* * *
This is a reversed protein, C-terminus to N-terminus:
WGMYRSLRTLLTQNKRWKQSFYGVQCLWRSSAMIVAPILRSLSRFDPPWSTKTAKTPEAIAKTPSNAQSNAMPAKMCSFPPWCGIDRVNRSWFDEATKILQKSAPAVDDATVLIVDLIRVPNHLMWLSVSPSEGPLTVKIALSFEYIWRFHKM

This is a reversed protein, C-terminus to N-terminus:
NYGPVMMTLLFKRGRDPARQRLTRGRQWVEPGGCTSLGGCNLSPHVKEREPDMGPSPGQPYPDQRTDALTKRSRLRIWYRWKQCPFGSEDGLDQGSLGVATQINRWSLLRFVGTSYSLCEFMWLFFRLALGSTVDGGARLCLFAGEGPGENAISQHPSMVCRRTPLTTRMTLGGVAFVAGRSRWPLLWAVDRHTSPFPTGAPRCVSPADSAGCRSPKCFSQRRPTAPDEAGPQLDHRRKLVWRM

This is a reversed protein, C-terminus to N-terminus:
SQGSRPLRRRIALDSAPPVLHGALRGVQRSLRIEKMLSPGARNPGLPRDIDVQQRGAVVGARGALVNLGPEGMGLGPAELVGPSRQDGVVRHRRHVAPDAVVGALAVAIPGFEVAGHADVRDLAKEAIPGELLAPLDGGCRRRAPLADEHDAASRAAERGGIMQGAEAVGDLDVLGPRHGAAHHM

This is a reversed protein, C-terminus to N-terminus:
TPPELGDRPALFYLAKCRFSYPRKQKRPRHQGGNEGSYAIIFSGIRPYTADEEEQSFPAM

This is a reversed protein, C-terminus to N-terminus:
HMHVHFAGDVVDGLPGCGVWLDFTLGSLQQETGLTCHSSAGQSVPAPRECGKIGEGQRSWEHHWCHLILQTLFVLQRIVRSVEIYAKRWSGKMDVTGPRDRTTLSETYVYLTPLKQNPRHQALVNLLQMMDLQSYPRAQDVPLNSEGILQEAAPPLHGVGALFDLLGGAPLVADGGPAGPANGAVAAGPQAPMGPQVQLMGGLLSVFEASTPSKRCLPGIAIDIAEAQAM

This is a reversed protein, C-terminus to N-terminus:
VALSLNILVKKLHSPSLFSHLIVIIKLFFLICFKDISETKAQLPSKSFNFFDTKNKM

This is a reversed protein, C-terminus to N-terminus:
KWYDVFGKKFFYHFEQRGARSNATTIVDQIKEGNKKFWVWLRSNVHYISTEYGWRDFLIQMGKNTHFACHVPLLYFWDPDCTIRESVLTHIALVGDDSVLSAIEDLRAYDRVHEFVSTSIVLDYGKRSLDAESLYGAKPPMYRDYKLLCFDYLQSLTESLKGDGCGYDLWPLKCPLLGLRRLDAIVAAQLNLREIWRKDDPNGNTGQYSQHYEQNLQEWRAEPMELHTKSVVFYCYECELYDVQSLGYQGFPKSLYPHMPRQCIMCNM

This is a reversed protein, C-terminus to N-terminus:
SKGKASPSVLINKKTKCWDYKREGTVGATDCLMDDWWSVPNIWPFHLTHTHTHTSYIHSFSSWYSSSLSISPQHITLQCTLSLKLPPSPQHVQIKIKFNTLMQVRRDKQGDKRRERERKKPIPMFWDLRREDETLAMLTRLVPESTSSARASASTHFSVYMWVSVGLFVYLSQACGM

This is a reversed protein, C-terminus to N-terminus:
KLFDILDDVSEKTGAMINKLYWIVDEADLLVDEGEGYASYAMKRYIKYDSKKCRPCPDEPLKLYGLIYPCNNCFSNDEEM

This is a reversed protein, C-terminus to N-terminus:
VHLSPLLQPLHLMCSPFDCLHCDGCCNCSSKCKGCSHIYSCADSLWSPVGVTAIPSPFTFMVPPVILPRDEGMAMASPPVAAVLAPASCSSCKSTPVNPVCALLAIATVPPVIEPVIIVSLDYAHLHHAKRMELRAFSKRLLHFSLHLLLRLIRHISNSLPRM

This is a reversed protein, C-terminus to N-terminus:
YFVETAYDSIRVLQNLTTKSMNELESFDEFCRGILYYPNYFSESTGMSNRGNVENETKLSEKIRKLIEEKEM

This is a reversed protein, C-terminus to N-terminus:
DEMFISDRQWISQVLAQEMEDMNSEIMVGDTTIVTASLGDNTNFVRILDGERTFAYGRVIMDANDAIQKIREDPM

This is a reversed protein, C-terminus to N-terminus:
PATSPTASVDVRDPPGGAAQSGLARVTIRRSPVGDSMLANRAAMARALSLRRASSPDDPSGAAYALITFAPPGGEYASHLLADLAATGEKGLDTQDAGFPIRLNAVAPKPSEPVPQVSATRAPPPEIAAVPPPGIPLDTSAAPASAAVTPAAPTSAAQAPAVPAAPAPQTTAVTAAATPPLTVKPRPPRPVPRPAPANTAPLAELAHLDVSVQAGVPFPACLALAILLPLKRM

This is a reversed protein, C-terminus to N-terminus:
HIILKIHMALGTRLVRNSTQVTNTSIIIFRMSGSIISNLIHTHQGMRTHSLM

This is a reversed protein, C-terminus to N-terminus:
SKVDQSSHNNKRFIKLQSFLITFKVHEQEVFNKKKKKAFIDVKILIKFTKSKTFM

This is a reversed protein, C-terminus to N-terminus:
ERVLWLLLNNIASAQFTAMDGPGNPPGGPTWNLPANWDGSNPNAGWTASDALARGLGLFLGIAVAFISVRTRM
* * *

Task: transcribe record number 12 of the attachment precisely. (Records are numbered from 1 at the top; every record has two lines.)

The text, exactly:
This is a reversed protein, C-terminus to N-terminus:
DEMFISDRQWISQVLAQEMEDMNSEIMVGDTTIVTASLGDNTNFVRILDGERTFAYGRVIMDANDAIQKIREDPM